thousand years ago: and the morning hymn of Milton does but tell the beauty with which our own familiar sun dressed the earliest fields and gardens of the world. We see what all our fathers saw. And if we cannot find God in your house or in mine, upon the roadside or the margin of the sea; in the bursting seed or opening flower; in the day duty or the night musing; in the general laugh and the secret grief; in the procession of life, ever entering afresh, and solemnly passing by and dropping off; I do not think we should discern him any more on the grass of Eden, or beneath the moonlight of Gethsemane. Depend upon it, it is not the want of greater miracles, but of the soul to perceive such as are allowed us still, that makes us push all the sanctities into the far spaces we cannot reach. The devout feel that wherever God’s hand is, there is miracle: and it is simply an indevoutness which imagines that only where miracle is, can there be the real hand of God. The customs of Heaven ought surely to be more sacred in our eyes than its anomalies; the dear old ways, of which the Most High is never tired, than the strange things which he does not love well enough ever to repeat. And he who will but discern beneath the sun, as he rises any morning, the supporting finger of the Almighty, may recover the sweet and reverent surprise with which Adam gazed on the first dawn in Paradise. It is no outward change, no shifting in time or place; but only the loving meditation of the pure in heart, that can reawaken the Eternal from the sleep within our souls: that can render him a reality again, and reassert for him once more his ancient name of ‘the Living God.'”
<From his sermon “Help Thou My Unbelief. ” Quoted by William James in “The Varieties of Religious Experience.”>
My dad used to like to say “A man convinced against his will is of the same opinion still.” This bit of wisdom is something lost on Christians often. It seems to me that many of us
have been seduced by the false promises of argument. My son, Joel, was on the debate team at his University, and was quite good at it. Debate gave him quite a bit of confidence in speaking in front of people. It also helped him research and understand issues. It further helped him to gain an understanding of the art of logical persuasion. However, it did not teach him, really, how to change people’s minds. Issues are emotionally laden and argument/apologetics tends to be cognitively laden (or at least verbally laden).
The quote from my dad is from a longer quote by Dale Carnegie:
Why prove to a man he is wrong? Is that going to make him like you? Why not let him save face? He didn’t ask for your opinion. He didn’t want it. Why argue with him? You can’t win an argument, because if you lose, you lose it; and if you win it, you lose it. Why? You will feel fine. But what about him? You have made him feel inferior, you hurt his pride, insult his intelligence, his judgment, and his self-respect, and he’ll resent your triumph. That will make him strike back, but it will never make him want to change his mind. “A man convinced against his will is of the same opinion still.” -Dale Carnegie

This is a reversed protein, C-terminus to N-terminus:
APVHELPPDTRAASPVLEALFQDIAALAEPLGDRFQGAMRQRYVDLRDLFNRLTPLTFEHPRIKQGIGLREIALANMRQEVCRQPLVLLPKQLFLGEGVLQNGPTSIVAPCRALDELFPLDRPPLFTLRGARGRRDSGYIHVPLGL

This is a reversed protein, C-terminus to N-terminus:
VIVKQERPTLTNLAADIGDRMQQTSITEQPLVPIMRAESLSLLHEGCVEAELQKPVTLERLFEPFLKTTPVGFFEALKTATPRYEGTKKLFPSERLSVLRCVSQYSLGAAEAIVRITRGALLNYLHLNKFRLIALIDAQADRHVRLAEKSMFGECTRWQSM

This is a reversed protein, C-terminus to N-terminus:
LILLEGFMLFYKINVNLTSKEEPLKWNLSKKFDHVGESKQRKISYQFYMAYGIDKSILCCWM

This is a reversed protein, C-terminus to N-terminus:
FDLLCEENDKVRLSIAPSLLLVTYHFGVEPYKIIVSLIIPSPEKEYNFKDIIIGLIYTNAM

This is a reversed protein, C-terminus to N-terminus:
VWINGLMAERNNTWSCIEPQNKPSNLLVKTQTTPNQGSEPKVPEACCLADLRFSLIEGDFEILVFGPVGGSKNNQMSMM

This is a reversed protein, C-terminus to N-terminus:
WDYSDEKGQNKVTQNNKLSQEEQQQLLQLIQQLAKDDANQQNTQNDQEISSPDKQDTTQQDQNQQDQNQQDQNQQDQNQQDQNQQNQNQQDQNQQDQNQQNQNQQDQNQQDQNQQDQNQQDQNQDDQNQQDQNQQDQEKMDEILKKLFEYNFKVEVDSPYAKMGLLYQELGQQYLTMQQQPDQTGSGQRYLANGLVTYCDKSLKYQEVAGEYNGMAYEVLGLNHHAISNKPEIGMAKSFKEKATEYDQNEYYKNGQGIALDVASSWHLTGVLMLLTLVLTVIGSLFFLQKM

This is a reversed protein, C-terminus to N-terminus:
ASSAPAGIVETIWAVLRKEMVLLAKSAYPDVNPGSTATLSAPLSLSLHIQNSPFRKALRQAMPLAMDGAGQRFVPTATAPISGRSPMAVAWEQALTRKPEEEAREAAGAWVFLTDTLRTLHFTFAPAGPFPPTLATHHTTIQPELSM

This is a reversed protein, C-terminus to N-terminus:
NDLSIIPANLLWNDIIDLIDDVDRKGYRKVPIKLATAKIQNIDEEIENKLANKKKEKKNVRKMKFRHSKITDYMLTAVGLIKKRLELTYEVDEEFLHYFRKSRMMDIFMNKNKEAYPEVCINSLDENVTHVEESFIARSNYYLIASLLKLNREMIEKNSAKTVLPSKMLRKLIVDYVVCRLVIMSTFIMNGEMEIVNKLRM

Christianity is not about arguing people into heaven. First, of course, salvation is the act of the Holy Spirit not an act of our will. Second, to the extent that it is us and not God, it is an act of the will, not an act of cognition. As such, it is heavily tied to emotion, culture, and personal paradigm.
Consider another quote by Dale Carnegie:
In talking with people, don’t begin by discussing the things on which you differ, but emphasize the things which we agree. Keep emphasizing that you are both striving for the same end and our only difference is one of method and not of purpose. Remember the other man may be totally wrong, but he doesn’t think so. Don’t condemn him, any fool can do that. Try to understand him. -Dale Carnegie
Emphasizing differences tends to tell the other person why they SHOULD NOT agree with you or change their own mind.
Rather, demonstrating kindness and God’s love is more likely to inspire change. After all, Proclamation of the Gospel is likely to be given little attention unless there is first Demonstration of the Gospel. Taking a third quote:
Here’s a fable about the sun and the wind. They quarreled about which was the stronger, and the wind said, “I’ll prove I am. See that old man down there with a coat? I bet I can make him take his coat off faster than you can.” So the sun went behind a cloud and the wind blew until it was almost a tornado, but the harder it blew the tighter the old man wrapped his coat about him. Finally, the wind calmed down and gave up. The sun came out from behind the cloud and smiled kindly on the old man. He mopped his brow and pulled off his coat. The sun then told the wind, “gentleness and friendliness were always stronger than fury and force.” Friendliness and appreciation can make people change their minds more readily than storming at them can. -Dale Carnegie